A mixed analytical approach for examining cort lippe’s live-electroacoustic works for indefinite pitched percussion
Mallette, Quintin Raysharn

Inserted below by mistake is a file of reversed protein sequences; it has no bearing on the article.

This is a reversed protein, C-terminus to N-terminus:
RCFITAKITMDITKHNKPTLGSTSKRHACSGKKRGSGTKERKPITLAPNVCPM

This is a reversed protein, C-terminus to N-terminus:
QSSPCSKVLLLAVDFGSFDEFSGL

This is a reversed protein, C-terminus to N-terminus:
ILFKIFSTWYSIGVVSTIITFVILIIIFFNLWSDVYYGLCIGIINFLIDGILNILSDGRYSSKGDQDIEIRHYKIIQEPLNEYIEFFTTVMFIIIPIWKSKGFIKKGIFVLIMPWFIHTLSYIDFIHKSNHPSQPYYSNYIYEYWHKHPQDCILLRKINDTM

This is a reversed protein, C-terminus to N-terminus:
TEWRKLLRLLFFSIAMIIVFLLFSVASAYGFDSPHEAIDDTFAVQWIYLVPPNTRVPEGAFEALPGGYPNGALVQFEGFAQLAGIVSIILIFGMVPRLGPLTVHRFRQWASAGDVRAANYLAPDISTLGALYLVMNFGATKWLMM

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The study of analytical techniques in Live Electroacoustic works demands the recognition of issues and obstacles that inhibit musical interaction and synthesis of performer role within a given piece. This dissertation introduces an analytical approach to outline how the performer can identify and understand musically significant interactions between traditional and computer instruments, and how this understanding may influence the authority of the performer in Live Electroacoustic music (LEM). In LEM, there are several obstacles and challenges that the performer must overcome and meet. Some obstacles are easy to predict, such as an increased demand for sound equipment or other technologies; however, additional problematic areas are faced when the performer has a lack of means with which to understand or analyze the work. This issue arises from the fact that works utilizing live electronics tend to avoid notation of the computer’s output, despite comprehensively notating the intended output from the performer. The lack of balance in notation, and lack of a written record of the computer’s intended output, render traditional methods of analysis ineffective. Without an understanding of a particular work’s organization, or the performance practice within a specific genre or style, the foundations of musical preparation, necessary for a consistently high level of performance, cannot be established. This document proposes a “mixed” analytical approach to LEM that is influenced by the accepted analytical techniques from the fields of Spectromorphology and Performance Studies, as well as the incorporation of less formalized analytical techniques colloquially applied in practice by the performer. This approach will allow for an interdisciplinary perspective towards music analysis similar to current trends in musicology. Subsequently, the “mixed” approach will then be applied to the indefinite-pitched percussion works of composer Cort Lippe as a vehicle for furthering the understanding of interaction between the “traditional instrument” as played by the human performer and “non-traditional” instrument, whether the computer or sound technician, in LEM, as well as to provide insights on the analytical techniques of performers.